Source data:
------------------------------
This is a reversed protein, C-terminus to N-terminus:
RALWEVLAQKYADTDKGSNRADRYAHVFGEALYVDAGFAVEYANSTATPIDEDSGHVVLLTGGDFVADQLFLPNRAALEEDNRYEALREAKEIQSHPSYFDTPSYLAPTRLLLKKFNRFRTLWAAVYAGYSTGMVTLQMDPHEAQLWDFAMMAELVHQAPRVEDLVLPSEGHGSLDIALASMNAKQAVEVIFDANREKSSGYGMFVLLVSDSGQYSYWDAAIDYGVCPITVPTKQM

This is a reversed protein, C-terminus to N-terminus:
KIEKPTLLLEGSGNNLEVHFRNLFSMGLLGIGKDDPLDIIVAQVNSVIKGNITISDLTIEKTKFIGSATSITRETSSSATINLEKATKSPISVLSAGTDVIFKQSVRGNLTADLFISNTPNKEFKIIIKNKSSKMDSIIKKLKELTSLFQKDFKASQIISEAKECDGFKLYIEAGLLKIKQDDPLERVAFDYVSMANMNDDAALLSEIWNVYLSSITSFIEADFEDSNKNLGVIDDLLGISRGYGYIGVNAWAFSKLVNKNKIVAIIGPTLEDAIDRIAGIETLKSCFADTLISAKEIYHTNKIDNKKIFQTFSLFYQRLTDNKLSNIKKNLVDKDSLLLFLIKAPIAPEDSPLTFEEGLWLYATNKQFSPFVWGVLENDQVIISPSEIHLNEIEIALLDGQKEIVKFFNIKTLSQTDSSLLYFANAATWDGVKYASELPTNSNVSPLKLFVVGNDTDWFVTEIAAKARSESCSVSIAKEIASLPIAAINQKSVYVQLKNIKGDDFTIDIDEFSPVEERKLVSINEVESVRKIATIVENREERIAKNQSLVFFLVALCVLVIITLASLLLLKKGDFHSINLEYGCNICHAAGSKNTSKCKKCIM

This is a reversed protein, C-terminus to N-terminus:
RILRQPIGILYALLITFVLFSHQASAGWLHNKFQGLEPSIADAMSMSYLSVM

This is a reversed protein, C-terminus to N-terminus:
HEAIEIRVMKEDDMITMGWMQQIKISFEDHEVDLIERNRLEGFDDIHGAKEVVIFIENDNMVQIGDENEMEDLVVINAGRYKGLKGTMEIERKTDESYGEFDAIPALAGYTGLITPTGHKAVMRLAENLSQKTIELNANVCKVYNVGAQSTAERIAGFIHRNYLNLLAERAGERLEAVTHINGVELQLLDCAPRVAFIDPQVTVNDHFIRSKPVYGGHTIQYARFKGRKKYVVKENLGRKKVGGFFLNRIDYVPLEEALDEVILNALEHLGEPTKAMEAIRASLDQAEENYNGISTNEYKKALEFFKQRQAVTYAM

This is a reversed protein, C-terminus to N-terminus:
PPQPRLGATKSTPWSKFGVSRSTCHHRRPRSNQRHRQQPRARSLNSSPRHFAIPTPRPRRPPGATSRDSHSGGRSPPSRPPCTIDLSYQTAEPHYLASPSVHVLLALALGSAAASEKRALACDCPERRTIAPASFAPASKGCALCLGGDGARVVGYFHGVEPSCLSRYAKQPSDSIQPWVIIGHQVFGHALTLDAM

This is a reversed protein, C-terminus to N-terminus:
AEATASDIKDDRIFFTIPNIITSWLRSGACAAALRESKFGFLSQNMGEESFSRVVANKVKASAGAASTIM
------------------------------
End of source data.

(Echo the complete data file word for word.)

This is a reversed protein, C-terminus to N-terminus:
RALWEVLAQKYADTDKGSNRADRYAHVFGEALYVDAGFAVEYANSTATPIDEDSGHVVLLTGGDFVADQLFLPNRAALEEDNRYEALREAKEIQSHPSYFDTPSYLAPTRLLLKKFNRFRTLWAAVYAGYSTGMVTLQMDPHEAQLWDFAMMAELVHQAPRVEDLVLPSEGHGSLDIALASMNAKQAVEVIFDANREKSSGYGMFVLLVSDSGQYSYWDAAIDYGVCPITVPTKQM

This is a reversed protein, C-terminus to N-terminus:
KIEKPTLLLEGSGNNLEVHFRNLFSMGLLGIGKDDPLDIIVAQVNSVIKGNITISDLTIEKTKFIGSATSITRETSSSATINLEKATKSPISVLSAGTDVIFKQSVRGNLTADLFISNTPNKEFKIIIKNKSSKMDSIIKKLKELTSLFQKDFKASQIISEAKECDGFKLYIEAGLLKIKQDDPLERVAFDYVSMANMNDDAALLSEIWNVYLSSITSFIEADFEDSNKNLGVIDDLLGISRGYGYIGVNAWAFSKLVNKNKIVAIIGPTLEDAIDRIAGIETLKSCFADTLISAKEIYHTNKIDNKKIFQTFSLFYQRLTDNKLSNIKKNLVDKDSLLLFLIKAPIAPEDSPLTFEEGLWLYATNKQFSPFVWGVLENDQVIISPSEIHLNEIEIALLDGQKEIVKFFNIKTLSQTDSSLLYFANAATWDGVKYASELPTNSNVSPLKLFVVGNDTDWFVTEIAAKARSESCSVSIAKEIASLPIAAINQKSVYVQLKNIKGDDFTIDIDEFSPVEERKLVSINEVESVRKIATIVENREERIAKNQSLVFFLVALCVLVIITLASLLLLKKGDFHSINLEYGCNICHAAGSKNTSKCKKCIM

This is a reversed protein, C-terminus to N-terminus:
RILRQPIGILYALLITFVLFSHQASAGWLHNKFQGLEPSIADAMSMSYLSVM

This is a reversed protein, C-terminus to N-terminus:
HEAIEIRVMKEDDMITMGWMQQIKISFEDHEVDLIERNRLEGFDDIHGAKEVVIFIENDNMVQIGDENEMEDLVVINAGRYKGLKGTMEIERKTDESYGEFDAIPALAGYTGLITPTGHKAVMRLAENLSQKTIELNANVCKVYNVGAQSTAERIAGFIHRNYLNLLAERAGERLEAVTHINGVELQLLDCAPRVAFIDPQVTVNDHFIRSKPVYGGHTIQYARFKGRKKYVVKENLGRKKVGGFFLNRIDYVPLEEALDEVILNALEHLGEPTKAMEAIRASLDQAEENYNGISTNEYKKALEFFKQRQAVTYAM

This is a reversed protein, C-terminus to N-terminus:
PPQPRLGATKSTPWSKFGVSRSTCHHRRPRSNQRHRQQPRARSLNSSPRHFAIPTPRPRRPPGATSRDSHSGGRSPPSRPPCTIDLSYQTAEPHYLASPSVHVLLALALGSAAASEKRALACDCPERRTIAPASFAPASKGCALCLGGDGARVVGYFHGVEPSCLSRYAKQPSDSIQPWVIIGHQVFGHALTLDAM

This is a reversed protein, C-terminus to N-terminus:
AEATASDIKDDRIFFTIPNIITSWLRSGACAAALRESKFGFLSQNMGEESFSRVVANKVKASAGAASTIM